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# GRE Math Challenge #69- Quantity A: p^4 – p^6

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GRE Math Challenge #69- Quantity A: p^4 – p^6 [#permalink]  03 May 2015, 00:59
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Question Stats:

52% (00:39) correct 48% (01:18) wrong based on 25 sessions
$$0 < p <1$$

Quantity A: $$p^4$$ – $$p^6$$
Quantity B: $$p^3$$– $$p^5$$

• Quantity A is greater.
• Quantity B is greater.
• Both Quantities are Equal
• Cannot be determined
[Reveal] Spoiler: OA

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Re: GRE Math Challenge #69 [#permalink]  18 May 2015, 11:32
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sandy wrote:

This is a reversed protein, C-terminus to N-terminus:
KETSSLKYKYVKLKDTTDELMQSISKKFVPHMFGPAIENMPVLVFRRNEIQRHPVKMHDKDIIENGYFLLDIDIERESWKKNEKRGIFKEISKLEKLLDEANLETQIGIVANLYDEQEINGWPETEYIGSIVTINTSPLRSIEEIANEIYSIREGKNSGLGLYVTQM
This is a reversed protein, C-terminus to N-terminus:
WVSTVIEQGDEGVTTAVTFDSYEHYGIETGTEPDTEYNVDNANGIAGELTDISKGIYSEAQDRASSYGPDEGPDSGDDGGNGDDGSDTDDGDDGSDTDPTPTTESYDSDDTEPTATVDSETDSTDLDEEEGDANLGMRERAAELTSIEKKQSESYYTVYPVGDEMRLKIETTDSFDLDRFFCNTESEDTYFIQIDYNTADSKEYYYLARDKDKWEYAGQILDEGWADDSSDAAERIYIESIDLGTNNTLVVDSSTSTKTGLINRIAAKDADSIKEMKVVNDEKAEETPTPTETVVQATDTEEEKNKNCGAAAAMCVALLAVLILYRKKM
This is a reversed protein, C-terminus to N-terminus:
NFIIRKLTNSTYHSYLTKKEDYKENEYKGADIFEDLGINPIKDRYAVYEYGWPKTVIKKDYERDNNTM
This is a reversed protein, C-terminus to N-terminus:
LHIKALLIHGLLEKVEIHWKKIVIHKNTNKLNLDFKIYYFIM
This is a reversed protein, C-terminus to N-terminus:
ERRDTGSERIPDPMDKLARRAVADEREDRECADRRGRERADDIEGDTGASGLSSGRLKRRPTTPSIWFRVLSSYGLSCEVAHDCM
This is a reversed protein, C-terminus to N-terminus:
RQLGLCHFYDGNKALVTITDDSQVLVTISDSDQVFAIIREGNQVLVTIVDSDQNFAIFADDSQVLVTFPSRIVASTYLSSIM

$$0 < p < 1$$

Quantity A: $$p^4$$ – $$p^6$$
Quantity B: $$p^3$$– $$p^5$$

Given: 0 < p < 1

If we factor each quantity, something nice happens:
Quantity A: p^4(1 – p^2)
Quantity B: p^3(1 – p^2)

NOTE: If 0 < p < 1, then p^2 is LESS THAN 1, which means 1 - p^2 must be POSITIVE.
As such, we can divide both quantities by (1 - p^2) to get:
Quantity A: p^4
Quantity B: p^3

NOTE: If 0 < p < 1, then p^3 is POSITIVE.
As such, we can divide both quantities by p^3 to get:
Quantity A: p
Quantity B: 1

Since 0 < p < 1, we can see that quantity B must be greater.
[Reveal] Spoiler:
B

Cheers,
Brent
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Re: GRE Math Challenge #69- Quantity A: p^4 – p^6 [#permalink]  22 Jan 2017, 21:57
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A: P^4 - P^6
B: P^3 - P^5
Expand---
A: P^3 ( P^1 - P^3)
B: P^3 (1 - P^2)
Divide both by P^3
A: P^1 - P^3
B: 1 - P^2
Now, Expand A
A: P (1 - P^2)
B: 1 - P^2
Divide Both by (1 - P^2)
A: P
B: 1
Since P is Always less than 1, Answer is B
Re: GRE Math Challenge #69- Quantity A: p^4 – p^6   [#permalink] 22 Jan 2017, 21:57
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